Cleveland Indians (Tomlin 13-9, 4.40) vs. Boston Red Sox (Buchholz 8-10, 4.78), Cleveland leads series 2-0
6pm ET on TBS
After charging to the A.L. East title on the back of an 11-game winning streak, the Red Sox now find themselves on the brink of being swept by the Indians. First the Tribe got to Sox ace Rick Porcello for 3 home runs en route to a 5-4 win, then Boston’s lineup got strangled by Indians ace Corey Kluber, while the Cleveland lineup jumped on David Price for 6 runs, the big blow being a 3-run shot in the 2nd off the bat of Lonnie Chisenhall.
Josh Tomlin will be making his postseason debut with an eye toward wrapping up the series and advancing the Indians to the American League Championship Series. Tomlin got whacked in 3 consecutive starts at the end of August, giving up 18 runs in 10 ⅓ innings. Since getting banished to the pen for one relief stint, however, Tomlin’s been as good a ever, with a 1.75 ERA over 25 ⅔ innings. Those numbers come with the usual caveat that he benefitted from a .224 BABIP during that span, as well as having given up just one home run – it’s hard for anyone to maintain those numbers, let alone a #3 starter.
And with their season on the line, the Red Sox turn to Clay Buchholz of all people. Buchholz’s career has been a decade-long rollercoaster ride of tantalizing talent and disastrous results. Just this season, he pitched poorly enough to be to sent to the bullpen on three different occasions, but in September went 3-1 with a 3.14 ERA. Buchholz got pounded in two previous starts against Cleveland, giving up 9 runs on 11 hits and 7 walks over 10 innings.
Chicago Cubs (Arrieta 18-8, 3.10) vs. San Francisco Giants (Bumgarner 15-9, 2.74), Chicago leads series 2-0 9:30pm ET on FS1
On Saturday, the Cubs starting pitcher and NL ERA champ Kyle Hendricks drove in a pair of runs in the 2nd inning with a bases-loaded single before getting knocked out of the game by a comebacker, only to have reliever Travis Wood come on to record four outs and hit a solo homer in the 4th inning for the final run in a 5-2 win. Wood’s shot was the first homer by a relief pitcher since Rosy Ryan of the New York Giants in 1924. These Cubs are swimming in pixie dust.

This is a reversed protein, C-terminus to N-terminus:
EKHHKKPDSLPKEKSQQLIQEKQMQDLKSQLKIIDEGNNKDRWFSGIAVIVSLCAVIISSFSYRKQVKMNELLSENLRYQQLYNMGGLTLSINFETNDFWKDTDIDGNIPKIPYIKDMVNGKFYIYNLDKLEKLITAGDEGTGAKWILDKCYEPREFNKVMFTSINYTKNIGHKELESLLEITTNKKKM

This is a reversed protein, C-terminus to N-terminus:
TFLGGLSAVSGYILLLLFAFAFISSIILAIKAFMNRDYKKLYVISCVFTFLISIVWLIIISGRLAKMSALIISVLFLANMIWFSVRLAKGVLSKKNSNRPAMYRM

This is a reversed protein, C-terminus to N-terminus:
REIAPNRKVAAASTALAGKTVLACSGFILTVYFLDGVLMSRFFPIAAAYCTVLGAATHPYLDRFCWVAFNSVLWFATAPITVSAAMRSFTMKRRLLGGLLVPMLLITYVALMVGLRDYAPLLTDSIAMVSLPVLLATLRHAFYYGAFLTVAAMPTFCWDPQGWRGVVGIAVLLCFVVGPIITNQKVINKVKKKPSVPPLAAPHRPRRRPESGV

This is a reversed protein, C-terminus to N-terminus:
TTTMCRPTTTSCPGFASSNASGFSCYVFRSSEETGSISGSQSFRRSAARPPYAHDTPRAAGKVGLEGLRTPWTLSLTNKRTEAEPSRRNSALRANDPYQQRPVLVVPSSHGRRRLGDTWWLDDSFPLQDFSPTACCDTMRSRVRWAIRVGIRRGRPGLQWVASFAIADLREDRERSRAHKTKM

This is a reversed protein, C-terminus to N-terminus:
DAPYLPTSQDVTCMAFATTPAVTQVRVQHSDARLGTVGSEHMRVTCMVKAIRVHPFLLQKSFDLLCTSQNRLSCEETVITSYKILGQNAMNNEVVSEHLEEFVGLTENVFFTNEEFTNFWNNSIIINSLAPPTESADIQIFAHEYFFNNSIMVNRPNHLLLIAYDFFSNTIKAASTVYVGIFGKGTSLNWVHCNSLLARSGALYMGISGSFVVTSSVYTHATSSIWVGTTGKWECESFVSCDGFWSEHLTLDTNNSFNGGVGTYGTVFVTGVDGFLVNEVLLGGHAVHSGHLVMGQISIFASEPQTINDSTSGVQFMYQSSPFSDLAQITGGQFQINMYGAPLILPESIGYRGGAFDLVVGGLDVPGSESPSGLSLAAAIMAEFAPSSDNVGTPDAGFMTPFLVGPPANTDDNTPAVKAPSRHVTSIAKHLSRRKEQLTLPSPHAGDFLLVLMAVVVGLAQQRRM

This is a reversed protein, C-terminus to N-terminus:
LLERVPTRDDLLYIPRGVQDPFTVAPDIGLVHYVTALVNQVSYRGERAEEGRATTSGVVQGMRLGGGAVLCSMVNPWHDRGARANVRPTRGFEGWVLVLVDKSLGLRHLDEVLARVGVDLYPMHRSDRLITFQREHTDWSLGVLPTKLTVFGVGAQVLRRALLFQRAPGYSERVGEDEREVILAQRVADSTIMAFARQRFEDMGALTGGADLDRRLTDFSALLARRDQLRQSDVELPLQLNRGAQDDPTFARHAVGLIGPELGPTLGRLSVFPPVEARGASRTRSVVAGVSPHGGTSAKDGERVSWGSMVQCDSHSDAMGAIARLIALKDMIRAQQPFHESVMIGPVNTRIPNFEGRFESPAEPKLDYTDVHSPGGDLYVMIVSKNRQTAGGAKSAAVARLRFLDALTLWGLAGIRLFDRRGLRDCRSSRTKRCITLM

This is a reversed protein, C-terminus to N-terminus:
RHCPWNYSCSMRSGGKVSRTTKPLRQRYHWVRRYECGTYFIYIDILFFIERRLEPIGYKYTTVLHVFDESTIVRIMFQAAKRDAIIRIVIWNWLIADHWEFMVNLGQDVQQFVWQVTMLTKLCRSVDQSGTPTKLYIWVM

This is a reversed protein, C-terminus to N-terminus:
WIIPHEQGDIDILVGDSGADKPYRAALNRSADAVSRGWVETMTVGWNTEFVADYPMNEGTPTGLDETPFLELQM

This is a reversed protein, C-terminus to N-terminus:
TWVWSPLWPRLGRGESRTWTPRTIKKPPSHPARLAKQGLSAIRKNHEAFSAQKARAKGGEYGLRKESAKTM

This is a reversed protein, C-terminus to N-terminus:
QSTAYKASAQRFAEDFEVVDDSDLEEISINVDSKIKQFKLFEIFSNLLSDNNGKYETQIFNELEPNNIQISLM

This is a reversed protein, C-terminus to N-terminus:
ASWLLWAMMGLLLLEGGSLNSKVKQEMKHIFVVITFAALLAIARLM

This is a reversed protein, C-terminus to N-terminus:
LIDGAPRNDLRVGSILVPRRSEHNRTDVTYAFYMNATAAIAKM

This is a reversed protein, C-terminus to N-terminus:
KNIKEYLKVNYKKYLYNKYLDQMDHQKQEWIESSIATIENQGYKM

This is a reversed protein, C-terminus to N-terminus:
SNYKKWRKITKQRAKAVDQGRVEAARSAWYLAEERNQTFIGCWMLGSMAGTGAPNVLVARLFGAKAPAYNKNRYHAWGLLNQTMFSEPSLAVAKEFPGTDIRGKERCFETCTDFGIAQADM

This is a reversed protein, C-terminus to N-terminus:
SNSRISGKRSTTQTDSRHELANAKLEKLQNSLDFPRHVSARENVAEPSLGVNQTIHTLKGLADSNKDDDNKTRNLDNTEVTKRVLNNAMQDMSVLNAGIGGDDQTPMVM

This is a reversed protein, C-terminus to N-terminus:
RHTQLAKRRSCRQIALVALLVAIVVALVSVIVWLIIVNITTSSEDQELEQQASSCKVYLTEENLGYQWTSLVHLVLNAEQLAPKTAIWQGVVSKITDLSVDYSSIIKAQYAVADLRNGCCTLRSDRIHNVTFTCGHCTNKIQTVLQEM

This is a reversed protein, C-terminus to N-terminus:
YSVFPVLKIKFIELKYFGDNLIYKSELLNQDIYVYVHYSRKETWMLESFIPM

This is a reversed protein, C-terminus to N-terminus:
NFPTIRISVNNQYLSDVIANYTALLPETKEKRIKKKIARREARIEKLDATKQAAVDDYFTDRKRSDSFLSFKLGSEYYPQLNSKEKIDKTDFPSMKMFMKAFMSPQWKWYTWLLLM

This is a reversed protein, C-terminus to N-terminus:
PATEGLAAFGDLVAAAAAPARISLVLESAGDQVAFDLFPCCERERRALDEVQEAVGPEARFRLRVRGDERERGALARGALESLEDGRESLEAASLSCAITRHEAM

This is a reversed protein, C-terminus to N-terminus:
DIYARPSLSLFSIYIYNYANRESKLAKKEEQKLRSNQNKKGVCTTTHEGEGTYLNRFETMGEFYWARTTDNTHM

And now, up 2 games to none with a chance to finish off this best-of-5 series, they send to the hill last year’s NL Cy Young winner, Jake Arrieta. The first half of 2016 saw Arrieta continue his dominance over opposing batters, as he started the season 12-2 with a 1.74 ERA while allowing an OPS of just .498. But on in the second half, starting with a June 27 game against the Reds, Arrieta struggled, going 7-6 with a 4.44 ERA and an opposing OPS of .665 – still pretty good, but not top-of-the-rotation good. The problem was a drop in his strikeout rate from 9.8/9IP to 7.5, possibly the result of a drop in the usage and effectiveness of his slider, as noted by Jeff Sullivan back in August. Sullivan also noted that Arrieta’s begun to have more trouble with lefties, of which the Giants regularly have five in their lineup.
If there’s a man alive who can stand athwart the freight train that is the Chicago Cubs and scream “Stop!”, it’s Madison Bumgarner, the greatest postseason pitcher of his generation. In his last eight playoff starts, MadBum has gone 63 ⅔ innings with a 0.85 ERA. In fact, Bumgarner has already bested the Cubs twice this season, going 2-0 with a 1.32 ERA in 13 ⅔ innings over two starts, and for his career he’s 8-2 with a 2.25 ERA against the Cubs. He’s also one of the few pitchers who can outdo the offensive production the Cubs got Saturday from the 9-hole.